Food and Nutrient Intake Data: Taking a Look at the Nutritional Quality of Foods Eaten at Home and Away From Home

The National Health and Nutrition Examination Survey (NHANES), conducted by USDA and the U.S. Department of Health and Human Services, provides information on what Americans are eating and how their food choices might be affecting their health. The 5,000 individuals who participate in the survey each year are asked to recall what they ate in the previous 24 hours for 2 separate, nonconsecutive days.

Survey respondents also report where foods were purchased and where they were eaten. Foods prepared in restaurants, school cafeterias, and other away-from-home eating places accounted for 42 percent of American households' food budgets and 32 percent of calorie intake during 2005-08. How the nutritional quality of these foods differs from that of foods eaten at home is one of the critical factors affecting the quality of Americans' diets.

Intakes of over 7,000 foods reported by NHANES respondents were converted into nutrient intakes using USDA's nutrient database. ERS researchers examined nutrient intake data to compare nutritional quality of foods by source--home versus away-from-home locations--focusing on eight nutrients that tend to be over- or under-consumed. Averages were calculated for the total U.S. population, children age 2-19, and adults age 20 and older.

Calorie Intake Rose Over Time, Especially From Outside the Home

ERS calculations reveal that Americans age 2 and older ate an average of 2,067 calories a day during 2005-08, up from 1,875 calories a day during 1977-78. This increase in calorie intake is consistent with rising obesity rates in the United States. During 2005-08, adults consumed 69 percent of their daily calories (1,454 calories) at home. At-home foods are obtained at supermarkets, grocery stores, convenience stores, and other retail outlets. Fast food places (264 calories), restaurants with waiter service (209 calories), and other commercial and nonprofit away-from-home sources (180 calories) accounted for the other daily calories consumed by adults.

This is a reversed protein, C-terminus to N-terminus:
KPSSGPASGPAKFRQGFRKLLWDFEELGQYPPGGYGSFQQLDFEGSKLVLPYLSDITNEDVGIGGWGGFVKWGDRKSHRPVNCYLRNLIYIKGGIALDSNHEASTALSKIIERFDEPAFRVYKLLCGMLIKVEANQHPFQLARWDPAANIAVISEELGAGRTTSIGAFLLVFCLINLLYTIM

Children age 2 to 19 obtained 67 percent of their daily calories (1,310 calories) at home. The remaining 33 percent came from fast food places (266 calories), restaurants (100 calories), school (140 calories), and other away-from-home sources (135 calories).

Nutrient Densities Vary by Food Sources

To compare nutritional quality of food by source, ERS researchers expressed nutrient intakes in terms of density--the amount of nutrients per 1,000 calories. Compared with home foods, away-from-home foods are more dense in over-consumed nutrients--total fat, saturated fat, sodium, and cholesterol--but contain less under-consumed nutrients--calcium, fiber, and iron.

For the total population, total fat and saturated fat accounted for 32.0 and 10.9 percent, respectively, of daily calories consumed at home and 38.7 and 12.6 percent, respectively, of calories consumed outside the home. Foods from home, on the other hand, contain more fiber and iron per 1,000 calories than away-from-home foods.

For children, school foods contain less total fat and cholesterol than foods from restaurants and fast food places but more saturated fat than restaurant foods. Because milk is a staple in school-provided breakfasts and lunches, school foods are richer in calcium (650 mg per 1,000 calories) than foods from any other source, both home and away from home. School foods also are denser in fiber content than foods from all other sources.

Food Away From Home Low in Fruit and Whole Grains, But Food at Home Higher in Added Sugars

ERS also looked at food groups consumed at home and away from home. Researchers used USDA's MyPyramid Equivalents Database to convert foods reported in NHANES into food group components. For example, a slice of apple pie was converted into cups of fruit, ounces of grain, teaspoons of solid fat, and teaspoons of added sugar. Based on a comparison with daily recommended intakes, the analysis found that Americans under-consumed fruit, vegetables, whole grains, and dairy but overconsumed added sugars and discretionary/added fats and oils.

Compared with away-from-home foods, home foods included more fruit (0.66 vs. 0.25 cup per 1,000 calories), dairy (0.89 vs. 0.67 cup), and whole grains (0.43 vs. 0.09 ounces) but less vegetables (0.70 vs. 0.94 cup). Tomatoes and potatoes accounted for almost half of total vegetable consumption (0.77 out of 1.63 cups per day), and dark-green and orange-color vegetables were lacking from all sources. For each 1,000-calorie intake, home foods contained 10 teaspoons of added sugars and 27 grams of fats and oils, compared with 8 teaspoons of added sugars and 34 grams of fats and oils for away-from-home foods.